land of morning calm

The guidebook says that older people can be easily spotted by their light-colored traditional clothes. They travel in groups, it indicates. I imagine a slow-moving horde. “They have amazing energy, always travel in groups of all men or all women and spend their time sightseeing. They particularly like vacationing at mountains or hot springs. After a lifetime of following the strict rules of society, they are finally free to do as they wish. This may include staring straight at and talking to you.”

There is a wrestling game that is played in a sand pit. Men bind their legs tightly with cloth. They face each other, squatting and grab at each other’s thighs. Each tries to make the other lose his balance. The first to make the other fall wins. 

Do not assume that someone who smiles is happy. Do not chatter excessively. Do not carry a hereditary disease. Do not steal or lie. Do not laugh or chew with your mouth hanging open. 

Women are marriageable from 22 to 26. After 28 or 29, options drop precipitously. Older sisters marry first, then younger. 

Consult the fortune teller for the best days for the marriage. Consult the fortune teller to confirm the best possible match. 

If you have three daughters, the pillars of your house will fall down. 

Bend at the waist and bear a box of gifts on your back. You are a horse. Walk all the way to the house of the bride without speaking. Carry the box up the many flights of stairs to her apartment where her family waits. They will give you money. They will spread a feast for you. Give the money to the groom. Take some for yourself. Take your friends to the bars where you will all drink until morning. 

The groom might carry a wooden duck.

A section on Korea that is difficult to write. It goes slowly. I read travel guides and travelogues. A book about the Korean war. 

Decades ago, in the darkened gymnasium, the boy came up to me and said: I hear you are Korean. He was tall with dark hair and a broad face. Dark eyes, pale skin. He extended his hand. His name was Ken. Yes, I said. He said: I am half Japanese and half French. And if you’re Korean, you are supposed to hate me.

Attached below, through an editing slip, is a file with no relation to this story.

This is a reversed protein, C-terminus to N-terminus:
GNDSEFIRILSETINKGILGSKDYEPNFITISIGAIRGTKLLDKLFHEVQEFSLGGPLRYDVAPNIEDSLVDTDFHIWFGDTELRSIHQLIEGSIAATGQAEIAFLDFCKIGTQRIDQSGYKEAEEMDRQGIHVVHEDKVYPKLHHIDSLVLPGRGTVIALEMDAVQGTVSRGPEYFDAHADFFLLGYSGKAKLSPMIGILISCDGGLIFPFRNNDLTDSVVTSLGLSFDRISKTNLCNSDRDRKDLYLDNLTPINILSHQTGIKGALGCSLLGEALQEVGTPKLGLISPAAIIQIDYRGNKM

At the time, I did not know about the Japanese occupation of Korea. Or about the comfort women. That would come later. At the time, I was baffled. You know, he said: Japan. The Koreans hate the Japanese. 

There are things I know that I wish I did not have to know. I read the first-person accounts of adoptees who have gone back to find their families. To try. 

There is the woman who sits across the table from the social worker. There is a file folder open between them. Your mother was twenty-seven. Your father was thirty-two. The did not have much money. You were the youngest of four daughters. They were hoping for a boy. 

There is the man who finds his mother, but his father has died. She speaks some English and says: How did you find me? I did not want you to find me. 

There is the man who goes back to Korea to live. He writes me a letter after we have not spoken in years. I found them, he writes - my mother, my father, the whole family. I lived with them for four years, then I got tired of drinking too much. I moved to Thailand to become a scuba instructor. A lifetime of searching reduced to this:

I got tired of drinking too much. 

They were hoping for a boy. 

I would come to you if you were sick. I would come there to the hospital and rush past all the people who were there for you. I would go to you, hold you in my arms, and say this is what she needs and this. The people there would ask, who are you, and I would only say this is what she needs and this. 

We are sitting at the restaurant by the water. She is holding my hands in hers. We have had too much wine.

Do you ever think it is strange, I ask, that we should have found each other? I do not believe in fate, I tell her, but look at us: You, with a daughter you could not keep. Me, running out of mothers? 

Do you have any idea how much I love you, she says. Do you know that I carry you with me all the time? 

I let the words glide past me. The sensation of floating. My cheeks are hot and I am dizzy.

You have not imagined this, she says. This is real. 

I know you. I know who you are. I see you. You are part of me. 

This is real. You have not imagined this. 

You will not lose me, she says. Know this: You will not lose me. 

A dull ache in my head. A pulsing behind my eyes. I dream that my house is filled with people I do not know. They are drinking coffee in my kitchen. They are lounging on my sofas. They are eating with their hands and laughing. I am a stranger in my house. I wander the rooms unnoticed. 

The guidebook offers suggestions about leaving:

Singing and drinking can continue for several hours. The longer you stay, the more you are assuring your hosts that you are enjoying yourself. When you are ready to leave, your hosts will accompany you to the door. 

Put on your shoes. Face your host and hostess, bow and say goodbye. Sometimes your host will accompany you to the front gate, or as far as the street. Other times, you will have to find your own way.